Recently, a colleague of ours here at Inc. pointed to Flywheel's latest round of funding--$14.8 million from Shasta Ventures, Cranton, and RockPort--as being potentially indicative of a bubble in the car-hailing space.

It is getting crowded out there. Dozens of companies are doing everything from donation-fueled rid-sharing to renting a stranger's car at the airport. Just look at four of the top players' funding from venture capital firms: 

Sidecar: $10 million
Flywheel (formerly Cabulous): $22.8 million
Hailo: $50.6 million
Lyft: $82.5 million
Total: $165.9 million

Then there's Uber.

It's been rumored for weeks, and Friday confirmed that the fast-growing technology company that lets people hail cabs, cars, and sedans with their smartphones, raised more money than all these companies have, put together. It already had $57.1 million in VC funding, and Friday's raise seems like it could bring that number to an astronomical $400 million. The exact price of the stock Uber sold remains unclear. Uber CEO Travis Kalanick originally leaked a fundraising round late last July, but Uber's PR machinery tried to play it down, even tamping down the number, said All Things D's Kara Swisher, who broke news of the fundraising yesterday. 

The Delaware filing, submitted August 1, shows TPG bought 775,092 shares of Series C-2 preferred shares at $114.03, while Google Ventures walked with about 105,234 shares of Series C-1 preferred shares at $142.54. Here's how the math works out, per, a news site for the tech industry: 

Uber sold 1,913,782 shares of C-1 stock, worth $142.54 each. The company also sold 775,092 shares of C-2 stock, worth $114.032 each. That means that the C-1 stock was worth $272,790,486.28, while the C-2 shares were worth $88,385,290.944.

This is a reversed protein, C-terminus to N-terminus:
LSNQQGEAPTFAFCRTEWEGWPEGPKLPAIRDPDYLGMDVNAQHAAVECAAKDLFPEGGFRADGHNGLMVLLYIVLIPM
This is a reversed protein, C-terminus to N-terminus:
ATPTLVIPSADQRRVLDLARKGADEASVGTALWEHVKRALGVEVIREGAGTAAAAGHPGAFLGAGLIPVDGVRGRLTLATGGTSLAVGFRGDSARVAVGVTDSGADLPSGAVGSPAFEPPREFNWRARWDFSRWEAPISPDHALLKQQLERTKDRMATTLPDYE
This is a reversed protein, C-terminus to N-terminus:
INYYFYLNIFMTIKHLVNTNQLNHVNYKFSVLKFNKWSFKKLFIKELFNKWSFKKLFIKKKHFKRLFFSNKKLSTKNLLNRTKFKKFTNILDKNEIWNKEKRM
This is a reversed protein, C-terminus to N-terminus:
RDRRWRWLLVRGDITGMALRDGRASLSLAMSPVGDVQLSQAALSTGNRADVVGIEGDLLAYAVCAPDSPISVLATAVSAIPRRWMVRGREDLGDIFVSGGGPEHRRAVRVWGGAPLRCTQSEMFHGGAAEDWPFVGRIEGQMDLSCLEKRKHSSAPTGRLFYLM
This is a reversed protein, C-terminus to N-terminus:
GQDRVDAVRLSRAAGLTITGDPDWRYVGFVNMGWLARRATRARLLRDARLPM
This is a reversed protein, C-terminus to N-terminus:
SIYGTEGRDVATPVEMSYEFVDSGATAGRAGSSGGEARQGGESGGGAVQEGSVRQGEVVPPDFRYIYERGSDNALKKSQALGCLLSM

Add those together and you get 2,688,874 shares sold for a total of $361.2 million.

With such lofty numbers, it's no surprise that TPG got involved. In fact, rumor has it that Google CEO Larry Page stepped in to make sure the deal went through. As it stands now, Uber is valued at $3.5 billion, which isn't bad for a company encountering regulatory roadblocks wherever it goes. Uber has seen its share of complaints from public utilities commissions, city councils, and from taxi and limousine commissions. 

Inc.'s feature on Uber in June looked at how just this one company is laying its hands on the staid old urban ground transportation industry, which is worth $11 billion every year in the United States alone. According to All Things D, the start-up is expected to bring in about $125 of total revenue this year. 

Read the Delaware filing below.